Beets will always turn any dish the brightest red; including countertops, hands and dishtowels. They added the perfect compliment to this simple lentil soup. A bit of extra spiciness was needed for me, but my son loved it just as it was.
1 teaspoon butter and 1 teaspoon olive oil
1 cup chopped onion
3/4 cup red lentils
1 cup diced beets
4 cups vegetable broth or chicken broth
1 teaspoon Kosher salt
1/2 teaspoon black pepper
Dash of Sriachi Sauce, optional
In a medium saucepan, heat the butter and olive oil. Add in the onion and cook for about 8 minutes until softened. Add in the red lentils, diced beets and broth. Bring to a boil, reduce to a simmer and allow to simmer for about 35 minutes.
Remove the saucepan from the heat and allow to cool. Pour the soup into a blender to cream. Can be made ahead, gently rewarm to serve. Season to taste again and depending on your preference for spiciness, add a dash of hot sauce. Makes about 4 servings or 8 shot glasses of bloody soup.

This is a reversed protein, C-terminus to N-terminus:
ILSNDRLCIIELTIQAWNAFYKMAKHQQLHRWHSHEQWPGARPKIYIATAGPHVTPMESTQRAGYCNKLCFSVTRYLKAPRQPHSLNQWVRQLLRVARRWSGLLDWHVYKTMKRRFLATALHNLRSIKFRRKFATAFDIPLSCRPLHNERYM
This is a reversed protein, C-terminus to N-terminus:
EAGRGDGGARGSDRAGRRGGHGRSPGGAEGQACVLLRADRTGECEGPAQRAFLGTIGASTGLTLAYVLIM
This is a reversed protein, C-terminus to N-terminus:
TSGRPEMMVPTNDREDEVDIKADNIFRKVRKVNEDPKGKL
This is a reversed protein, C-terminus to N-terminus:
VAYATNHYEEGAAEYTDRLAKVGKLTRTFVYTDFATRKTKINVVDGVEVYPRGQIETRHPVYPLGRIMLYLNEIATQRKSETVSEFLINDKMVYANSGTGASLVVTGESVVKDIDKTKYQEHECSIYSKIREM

How quickly time passes… last week I was vacationing in the beautiful surroundings of Italy and now…well, it’s all a cherished memory as I work my way back into the daily routines of my life. Yet, I brought back a different me from this trip. A woman who once feared venturing out alone, pretty low on the confidence pole and decision doubting, to a renewed, refreshed, totally in awe of life and beauty, humbled by my inner strength and a new amore la vita, love of life! Read more…
My heart is breaking…I’m waiting for my driver to take me to Rome, desperately trying to capture every sensual pleasure I see around me. The aromas that fill my villa from freshly baked bread from a not so far away bakery, the distant soft clatter of activity of the awakening city and these breathtaking views I want to never forget. Read more…